Premier outlines reforms to serve a healthy China

China will carry forward public hospital reform to optimize medical care resources for public health.

China will carry forward public hospital reform to optimize medical care resources for public health, according to a decision at a State Council executive meeting chaired by Premier Li Keqiang yesterday.

The reform on medical care pricing at public hospitals will continue toward dynamic price adjustment of medical services to make the knowledge expertise and efforts of medical workers better reflected in values.

One or two cities in provincial regions where the comprehensive medical reforms are piloted will be chosen for medical insurance payment reform, which covers all medical care institutions and services.

The government will also designate over 100 disease categories for an insurance payment by-category reform.

“The medical care reform is not only a major project to better public well-being, but also a major economic measure,” Li said. The premier added that the public hospital reform should be pushed forward across the board and the reform on medical care partnerships should be piloted in multiple forms to better serve “Healthy China” with better and more convenient health care services.

China’s medical care reform should adhere to the principle of guaranteeing basic health care, building up working mechanisms and strengthening community health services, he said.

The country started its latest round of health care reform in 2009, making offering health care services to all people as a public good its core objective.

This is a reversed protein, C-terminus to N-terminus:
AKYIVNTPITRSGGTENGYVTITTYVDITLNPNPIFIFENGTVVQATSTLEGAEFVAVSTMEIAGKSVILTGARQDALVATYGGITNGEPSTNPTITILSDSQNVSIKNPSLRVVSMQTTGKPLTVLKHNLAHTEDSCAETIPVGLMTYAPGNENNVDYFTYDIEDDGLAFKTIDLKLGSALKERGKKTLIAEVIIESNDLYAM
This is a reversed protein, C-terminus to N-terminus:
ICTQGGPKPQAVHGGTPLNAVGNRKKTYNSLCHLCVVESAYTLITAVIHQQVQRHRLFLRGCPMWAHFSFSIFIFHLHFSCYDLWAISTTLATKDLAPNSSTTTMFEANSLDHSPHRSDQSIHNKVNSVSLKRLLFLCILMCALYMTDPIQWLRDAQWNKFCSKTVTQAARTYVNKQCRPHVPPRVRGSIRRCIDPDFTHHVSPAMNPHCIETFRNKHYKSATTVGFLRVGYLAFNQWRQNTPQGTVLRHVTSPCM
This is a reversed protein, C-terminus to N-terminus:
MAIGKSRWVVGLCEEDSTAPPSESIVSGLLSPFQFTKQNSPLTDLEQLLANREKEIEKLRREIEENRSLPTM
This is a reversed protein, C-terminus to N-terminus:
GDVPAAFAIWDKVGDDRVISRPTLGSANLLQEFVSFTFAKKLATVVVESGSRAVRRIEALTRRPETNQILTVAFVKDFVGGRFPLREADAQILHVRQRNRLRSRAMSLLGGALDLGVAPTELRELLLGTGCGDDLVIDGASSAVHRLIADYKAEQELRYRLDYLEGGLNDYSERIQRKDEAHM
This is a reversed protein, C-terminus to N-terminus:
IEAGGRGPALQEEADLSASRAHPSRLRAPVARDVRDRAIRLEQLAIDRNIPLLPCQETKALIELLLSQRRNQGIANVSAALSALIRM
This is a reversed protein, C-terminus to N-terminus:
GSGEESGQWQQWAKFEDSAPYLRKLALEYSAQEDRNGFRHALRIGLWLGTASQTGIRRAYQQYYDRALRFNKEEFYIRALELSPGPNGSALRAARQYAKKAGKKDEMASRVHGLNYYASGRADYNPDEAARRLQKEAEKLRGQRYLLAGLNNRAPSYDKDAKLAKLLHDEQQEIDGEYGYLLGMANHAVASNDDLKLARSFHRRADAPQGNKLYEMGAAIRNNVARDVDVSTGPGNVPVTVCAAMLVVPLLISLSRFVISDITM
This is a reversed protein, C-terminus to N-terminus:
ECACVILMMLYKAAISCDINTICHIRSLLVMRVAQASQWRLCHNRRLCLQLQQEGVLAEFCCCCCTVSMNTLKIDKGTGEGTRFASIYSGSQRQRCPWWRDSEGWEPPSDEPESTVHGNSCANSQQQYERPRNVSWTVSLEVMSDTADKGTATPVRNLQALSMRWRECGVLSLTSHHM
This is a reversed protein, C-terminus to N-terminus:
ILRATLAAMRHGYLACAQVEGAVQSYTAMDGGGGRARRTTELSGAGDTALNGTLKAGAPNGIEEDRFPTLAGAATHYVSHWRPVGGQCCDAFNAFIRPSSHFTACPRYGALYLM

As of September, all public hospitals in China have joined the comprehensive reform program to end 60-year-old practice of drug price markups, which enables rationalization of medical care cost.

As the reform proceeds, the share of drug sales in the total revenues for hospitals dropped from 46.3 percent in 2010 to 38.1 percent in 2016.

Public hospitals, which totaled 12,708 by the end of 2016, provided 2.85 billion diagnosis and treatments last year, accounting for 87.2 percent of cases provided by all hospitals in China, according to the National Health and Family Planning Commission.

The reform on the medication dispensing scheme will also be deepened as public hospitals will be encouraged to practice category-based pharmaceutical procurement.

Hospitals across different regions and different specialized hospitals will be encouraged to conduct procurement together.

The public hospital oversight mechanism will be reformed to better supervise the quality and safety of medical care, medical services and medical expenses. 

The number of hospital beds, construction standard and procurement of large medical equipment will undergo greater scrutiny.

“The medical care reform is still an ongoing reform, and these are progresses yet to be consolidated,” Li said.

“The government should provide due financial support. The reform on the remuneration mechanism of medical workers should get stronger support to provide them with more incentive.”

The meeting yesterday decided to speed up efforts to establish medical treatment partnerships, which promote effective cooperation and coordination between different types of medical institutions, including major hospitals and grassroots clinics.

All major public hospitals must take part in the development of such partnerships before the end of this month.

Regulations eased for drugs and medical devices

China will allow use of some drugs and medical devices based on approval by foreign regulators.

The step was one of a series announced yesterday by Chinese drug regulators to improve access to treatments and streamline the approval process.

Regulators want to improve access to “urgently needed drugs and medical devices,” the China Food and Drug Administration said.

“Regarding drugs and medical devices that already are approved to go on the market abroad, they will be allowed on the market with conditions attached,” the agency said.

Suppliers of drugs and devices such as X-ray machines have long looked at China as a promising market but complain that a cumbersome approval process hampers market access.

The administration also said yesterday that it would streamline the process for approving generic drugs.

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